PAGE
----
What's your favorite hole you've played and what makes it your top choice?
The Road Hole
My favorite golf hole ever played is the 17th on the Old Course at St. Andrews in Scotland. Commonly referred to as The Road Hole, it combines unique quirkiness with an ever-challenging yet playable design.
I would not consider it a “natural hole” due to the railroad barn/hotel and stone wall and road elements to contend with, all of which are not made by Mother Nature. Although it fits the environment and ambiance of the legendary links perfectly and adds to the experience immensely.
Playing the hole well requires courage, wisdom, and skill. The drive is of a risk-reward nature where you drive it blindly, more right the more courage and the more risk/reward. The second to a back left flag could be one of the most daunting shots with the famous road hole bunker directly in play. All that coupled with firm playing surfaces, a stiff breeze, and a stone wall ruled as an integral part of the course and I consider it the best hole in golf as well as my favorite.
Gee thanks Backswing–at 68 years of age I’ve been fortunate enough to play so many courses and holes or see them from the perspective as a rules official. I remember the day Ed Hoard (former PGA Rules Chairman) and I walked around Oak Hill before the 2003 PGA–I said WOW on every tee except one. I’ve played or seen Pebble Beach, Augusta National, Cypress Point, Olympic Club, Baltusrol, Oak Hill, Oakmont, The Country Club, Winged Foot, Medinah, Olympia Fields, Southern Hills, Pinehurst #2, Muirfield Village, East Lake and on and on and I have to pick one HOLE!
I guess it is #13 at Augusta National. The reasons are many:
The history that’s been made on that hole, the spectacular shots and the bad decisions and the beauty of it during the Masters but most importantly the sheer genius of the design. A short par 5 that has seen 3’s all the way to 9’s and more.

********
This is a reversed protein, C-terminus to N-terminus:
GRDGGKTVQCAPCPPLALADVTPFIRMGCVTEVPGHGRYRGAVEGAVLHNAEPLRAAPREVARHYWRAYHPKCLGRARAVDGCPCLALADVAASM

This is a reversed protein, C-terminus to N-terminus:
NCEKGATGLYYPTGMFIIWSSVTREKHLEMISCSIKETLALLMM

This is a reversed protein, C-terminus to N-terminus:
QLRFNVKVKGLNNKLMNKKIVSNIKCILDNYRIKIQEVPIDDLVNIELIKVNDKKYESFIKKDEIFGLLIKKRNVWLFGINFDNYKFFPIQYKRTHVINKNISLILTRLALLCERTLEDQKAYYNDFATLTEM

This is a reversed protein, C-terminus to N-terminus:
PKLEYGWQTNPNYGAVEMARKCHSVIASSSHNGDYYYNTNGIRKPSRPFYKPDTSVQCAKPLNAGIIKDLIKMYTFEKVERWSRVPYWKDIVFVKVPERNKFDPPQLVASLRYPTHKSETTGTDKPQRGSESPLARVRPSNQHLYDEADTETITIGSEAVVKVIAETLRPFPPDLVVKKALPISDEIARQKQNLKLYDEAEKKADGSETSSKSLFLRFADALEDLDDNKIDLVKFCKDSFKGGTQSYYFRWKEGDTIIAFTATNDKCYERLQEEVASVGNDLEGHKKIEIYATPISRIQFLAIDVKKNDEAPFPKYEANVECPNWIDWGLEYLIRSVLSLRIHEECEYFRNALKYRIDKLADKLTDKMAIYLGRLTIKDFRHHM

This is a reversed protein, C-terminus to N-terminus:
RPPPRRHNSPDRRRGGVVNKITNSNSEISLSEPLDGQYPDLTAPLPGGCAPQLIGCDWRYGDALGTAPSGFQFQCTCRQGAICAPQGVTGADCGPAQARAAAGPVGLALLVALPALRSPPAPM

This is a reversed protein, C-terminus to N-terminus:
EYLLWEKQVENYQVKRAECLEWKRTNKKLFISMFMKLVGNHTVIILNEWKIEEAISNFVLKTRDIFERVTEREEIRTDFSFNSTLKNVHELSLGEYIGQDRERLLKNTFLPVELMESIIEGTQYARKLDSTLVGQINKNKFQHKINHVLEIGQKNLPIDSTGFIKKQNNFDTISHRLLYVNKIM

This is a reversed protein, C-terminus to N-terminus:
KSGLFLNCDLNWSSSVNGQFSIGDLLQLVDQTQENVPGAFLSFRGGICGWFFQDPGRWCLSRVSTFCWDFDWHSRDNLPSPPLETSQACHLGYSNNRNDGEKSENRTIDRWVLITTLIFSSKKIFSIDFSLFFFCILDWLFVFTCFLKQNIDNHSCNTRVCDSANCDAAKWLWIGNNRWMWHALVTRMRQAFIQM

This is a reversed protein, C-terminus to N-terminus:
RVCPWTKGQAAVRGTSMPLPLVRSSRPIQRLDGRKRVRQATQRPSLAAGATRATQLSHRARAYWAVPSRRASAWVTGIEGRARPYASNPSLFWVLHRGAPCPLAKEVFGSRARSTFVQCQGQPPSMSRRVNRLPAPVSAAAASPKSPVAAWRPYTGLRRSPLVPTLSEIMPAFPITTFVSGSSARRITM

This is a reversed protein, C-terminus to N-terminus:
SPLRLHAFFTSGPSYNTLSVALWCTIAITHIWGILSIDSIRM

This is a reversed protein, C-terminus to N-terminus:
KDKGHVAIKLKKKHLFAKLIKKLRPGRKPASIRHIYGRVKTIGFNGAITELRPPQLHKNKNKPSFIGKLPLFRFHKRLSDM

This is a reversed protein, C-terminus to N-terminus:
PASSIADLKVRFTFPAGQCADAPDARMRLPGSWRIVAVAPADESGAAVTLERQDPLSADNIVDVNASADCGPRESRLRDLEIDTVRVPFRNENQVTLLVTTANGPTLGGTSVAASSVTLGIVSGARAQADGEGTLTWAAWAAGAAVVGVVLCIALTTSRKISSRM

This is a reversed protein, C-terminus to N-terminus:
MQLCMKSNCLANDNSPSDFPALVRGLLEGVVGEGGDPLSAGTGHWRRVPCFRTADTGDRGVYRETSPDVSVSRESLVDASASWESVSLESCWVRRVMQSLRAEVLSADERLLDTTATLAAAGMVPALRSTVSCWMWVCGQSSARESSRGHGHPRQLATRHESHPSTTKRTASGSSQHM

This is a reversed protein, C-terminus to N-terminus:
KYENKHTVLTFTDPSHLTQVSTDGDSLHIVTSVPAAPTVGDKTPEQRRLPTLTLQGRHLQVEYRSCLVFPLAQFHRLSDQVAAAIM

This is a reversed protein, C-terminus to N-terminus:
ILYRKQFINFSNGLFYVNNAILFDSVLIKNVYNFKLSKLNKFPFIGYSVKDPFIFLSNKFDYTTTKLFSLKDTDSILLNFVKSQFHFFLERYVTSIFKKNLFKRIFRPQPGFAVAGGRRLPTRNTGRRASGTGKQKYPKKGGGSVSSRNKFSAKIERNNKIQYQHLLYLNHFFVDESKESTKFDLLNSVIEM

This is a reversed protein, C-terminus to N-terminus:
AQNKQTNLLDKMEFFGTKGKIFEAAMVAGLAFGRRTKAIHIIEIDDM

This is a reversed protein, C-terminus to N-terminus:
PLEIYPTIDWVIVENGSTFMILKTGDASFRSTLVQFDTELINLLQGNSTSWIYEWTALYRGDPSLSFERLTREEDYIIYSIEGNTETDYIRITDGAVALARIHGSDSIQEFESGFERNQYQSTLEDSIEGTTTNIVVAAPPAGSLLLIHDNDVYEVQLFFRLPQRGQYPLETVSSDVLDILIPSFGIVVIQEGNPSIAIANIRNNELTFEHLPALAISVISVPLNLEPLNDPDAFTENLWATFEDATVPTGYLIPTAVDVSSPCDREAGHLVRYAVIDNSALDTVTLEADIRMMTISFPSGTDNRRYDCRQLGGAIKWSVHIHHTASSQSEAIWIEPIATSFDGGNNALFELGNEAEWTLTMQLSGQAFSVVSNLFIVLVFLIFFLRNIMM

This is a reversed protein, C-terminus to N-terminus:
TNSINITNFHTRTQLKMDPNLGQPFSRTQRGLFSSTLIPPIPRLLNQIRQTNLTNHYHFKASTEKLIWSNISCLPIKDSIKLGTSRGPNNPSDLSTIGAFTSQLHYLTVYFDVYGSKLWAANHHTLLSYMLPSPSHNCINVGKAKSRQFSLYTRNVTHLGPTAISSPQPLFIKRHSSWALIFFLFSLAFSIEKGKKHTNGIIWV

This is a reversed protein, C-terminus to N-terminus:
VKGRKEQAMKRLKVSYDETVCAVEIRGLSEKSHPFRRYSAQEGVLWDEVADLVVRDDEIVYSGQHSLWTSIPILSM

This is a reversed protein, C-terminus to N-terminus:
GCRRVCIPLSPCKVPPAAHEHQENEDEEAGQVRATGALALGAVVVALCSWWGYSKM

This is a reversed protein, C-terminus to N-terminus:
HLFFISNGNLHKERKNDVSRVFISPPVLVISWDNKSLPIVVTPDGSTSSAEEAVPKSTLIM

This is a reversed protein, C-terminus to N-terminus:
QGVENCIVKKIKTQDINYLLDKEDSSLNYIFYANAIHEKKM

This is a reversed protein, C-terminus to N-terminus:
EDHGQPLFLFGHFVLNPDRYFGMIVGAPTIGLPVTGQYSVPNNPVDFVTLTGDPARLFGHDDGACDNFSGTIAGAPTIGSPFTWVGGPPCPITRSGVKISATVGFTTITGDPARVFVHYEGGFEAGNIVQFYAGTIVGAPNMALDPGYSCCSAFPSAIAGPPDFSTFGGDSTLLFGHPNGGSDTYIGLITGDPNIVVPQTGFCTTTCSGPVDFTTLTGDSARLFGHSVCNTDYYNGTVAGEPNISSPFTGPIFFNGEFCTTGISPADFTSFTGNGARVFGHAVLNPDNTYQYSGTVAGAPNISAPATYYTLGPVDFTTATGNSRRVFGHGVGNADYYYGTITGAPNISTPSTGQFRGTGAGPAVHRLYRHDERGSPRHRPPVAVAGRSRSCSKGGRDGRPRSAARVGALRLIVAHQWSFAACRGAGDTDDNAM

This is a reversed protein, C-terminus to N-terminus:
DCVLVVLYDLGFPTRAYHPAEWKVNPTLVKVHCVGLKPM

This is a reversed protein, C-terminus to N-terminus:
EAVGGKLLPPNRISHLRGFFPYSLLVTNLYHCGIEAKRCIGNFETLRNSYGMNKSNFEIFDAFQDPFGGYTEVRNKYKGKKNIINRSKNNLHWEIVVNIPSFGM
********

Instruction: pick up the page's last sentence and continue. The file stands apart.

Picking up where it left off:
Play safe off the tee and lay up short of the creek and then have an easy but still challenging pitch–or turn it around the corner, attack the creek and be set up to hit a mid to short iron into the green. The hole is completely natural and built by God with the exception of the bunkers and swale around the left side of the green. I’ll never forget my first time playing #13–I hit three wood and 4 iron on the green, two putted and was thrilled to death.
There are so many great holes around the world but #13 at Augusta National has it all.
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The Cardinal by Pete Dye, No. 12 - Greensboro, NC
When you think about a par-3 designed by the legendary Pete Dye, the first hole that naturally comes to mind is TPC Sawgrass No. 17. Having played that hole, the aura is spectacular. However, my favorite golf hole is a different par-3 designed by the man known for near-impossible layouts, and that would be The Cardinal by Pete Dye No. 12. Located in Greensboro, NC
Picture TPC Sawgrass No. 17, then add about 80 yards and narrow the green. At 220 yards from the tips, it is truly the most daunting and exhilarating golf hole I have ever encountered. Standing on the tee looking toward the flag, all you see is water and a sliver of land that is the green. Unlike the Sawgrass version, this par-3 is not an island. Rather, the water wraps in front, to the left, and behind the green. On the right-hand side, there are two very small bunkers and then another creek.
My standard approach to this hole is to aim in the right bunkers and hope the ball draws onto the putting surface, so hitting the green is almost an accident. If the ball happens to fade at all, then the ball will find the creek. I always found hitting in the creek less demoralizing than finding the massive lake to the opposite side. Like most Dye designs, this hole is very penalizing and provides little room for error.
Dye himself was so fond of this hole, that he installed a plaque beside the teeing ground that says, “the hardest par three I ever designed – Pete Dye, 2007.” When the master of hard holes puts his stamp of approval acknowledging the difficulty, you know it’s the real deal.
One of my most fond memories of playing professional golf occurred on this very hole, where I played several mini tour events. As I was putting on the 11th green during a tournament, the weather horn sounded, meaning I had to stop playing. I had to think about one of the hardest shots in golf for two hours during the delay. After the lengthy delay, I stood on that tee shaking, somehow managed to hit it to 15 feet and then made the putt for birdie! That is my only birdie ever on that hole.
Would this be your favorite or least favorite hole? I guess I like torture!
Hands down winner for me!